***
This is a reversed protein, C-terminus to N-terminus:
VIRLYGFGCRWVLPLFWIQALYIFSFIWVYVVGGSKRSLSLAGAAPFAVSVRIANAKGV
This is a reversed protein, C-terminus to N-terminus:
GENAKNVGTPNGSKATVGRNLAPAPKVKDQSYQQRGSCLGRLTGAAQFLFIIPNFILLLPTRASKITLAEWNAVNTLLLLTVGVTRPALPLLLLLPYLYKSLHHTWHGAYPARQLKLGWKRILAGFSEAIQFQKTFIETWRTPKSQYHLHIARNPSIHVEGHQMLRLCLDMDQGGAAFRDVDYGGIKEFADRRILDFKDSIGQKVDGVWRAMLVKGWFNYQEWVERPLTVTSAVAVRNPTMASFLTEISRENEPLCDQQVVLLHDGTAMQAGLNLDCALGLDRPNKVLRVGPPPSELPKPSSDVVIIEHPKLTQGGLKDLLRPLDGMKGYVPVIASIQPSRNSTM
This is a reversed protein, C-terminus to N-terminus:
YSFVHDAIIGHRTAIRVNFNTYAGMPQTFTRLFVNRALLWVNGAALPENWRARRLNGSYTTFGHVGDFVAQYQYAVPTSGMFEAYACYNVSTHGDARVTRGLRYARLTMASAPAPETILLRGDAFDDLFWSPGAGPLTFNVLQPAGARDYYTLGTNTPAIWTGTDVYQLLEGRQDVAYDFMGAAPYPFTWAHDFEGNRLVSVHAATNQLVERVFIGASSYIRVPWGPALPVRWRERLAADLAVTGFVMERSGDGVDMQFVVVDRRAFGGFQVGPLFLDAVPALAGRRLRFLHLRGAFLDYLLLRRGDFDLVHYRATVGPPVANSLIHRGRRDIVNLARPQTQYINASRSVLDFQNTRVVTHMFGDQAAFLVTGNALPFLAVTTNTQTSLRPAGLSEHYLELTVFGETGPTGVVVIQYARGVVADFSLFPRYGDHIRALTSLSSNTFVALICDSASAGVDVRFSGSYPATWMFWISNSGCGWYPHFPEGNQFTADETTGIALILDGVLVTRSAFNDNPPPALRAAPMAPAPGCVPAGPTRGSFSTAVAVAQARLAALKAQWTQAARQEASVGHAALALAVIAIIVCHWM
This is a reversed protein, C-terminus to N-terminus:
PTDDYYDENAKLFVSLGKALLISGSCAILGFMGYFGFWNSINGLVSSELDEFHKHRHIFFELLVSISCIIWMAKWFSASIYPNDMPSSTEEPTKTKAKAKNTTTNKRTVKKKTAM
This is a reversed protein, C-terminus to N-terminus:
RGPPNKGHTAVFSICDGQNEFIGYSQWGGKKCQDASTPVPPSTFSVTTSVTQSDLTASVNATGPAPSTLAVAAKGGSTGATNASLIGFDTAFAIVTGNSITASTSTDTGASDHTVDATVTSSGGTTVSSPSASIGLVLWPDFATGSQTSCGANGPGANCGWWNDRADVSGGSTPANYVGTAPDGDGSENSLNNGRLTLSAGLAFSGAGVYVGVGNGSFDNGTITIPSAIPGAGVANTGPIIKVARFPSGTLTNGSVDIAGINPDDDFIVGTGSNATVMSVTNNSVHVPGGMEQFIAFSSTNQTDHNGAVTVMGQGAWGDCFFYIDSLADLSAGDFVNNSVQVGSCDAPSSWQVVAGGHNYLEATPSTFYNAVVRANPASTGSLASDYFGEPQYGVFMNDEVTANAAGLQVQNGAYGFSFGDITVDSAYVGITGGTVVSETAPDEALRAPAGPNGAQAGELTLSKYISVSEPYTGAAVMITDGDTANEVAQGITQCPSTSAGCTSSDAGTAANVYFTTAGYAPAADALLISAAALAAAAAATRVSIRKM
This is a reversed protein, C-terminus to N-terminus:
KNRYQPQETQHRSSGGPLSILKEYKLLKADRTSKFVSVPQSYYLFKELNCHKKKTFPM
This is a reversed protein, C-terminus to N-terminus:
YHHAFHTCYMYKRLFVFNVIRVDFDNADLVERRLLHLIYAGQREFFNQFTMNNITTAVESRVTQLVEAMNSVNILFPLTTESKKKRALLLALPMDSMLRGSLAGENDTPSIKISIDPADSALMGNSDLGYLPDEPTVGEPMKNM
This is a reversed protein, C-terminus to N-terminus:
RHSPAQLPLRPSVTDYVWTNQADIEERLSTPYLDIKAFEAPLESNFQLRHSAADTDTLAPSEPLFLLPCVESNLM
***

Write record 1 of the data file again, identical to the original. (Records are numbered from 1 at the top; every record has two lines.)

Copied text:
This is a reversed protein, C-terminus to N-terminus:
VIRLYGFGCRWVLPLFWIQALYIFSFIWVYVVGGSKRSLSLAGAAPFAVSVRIANAKGV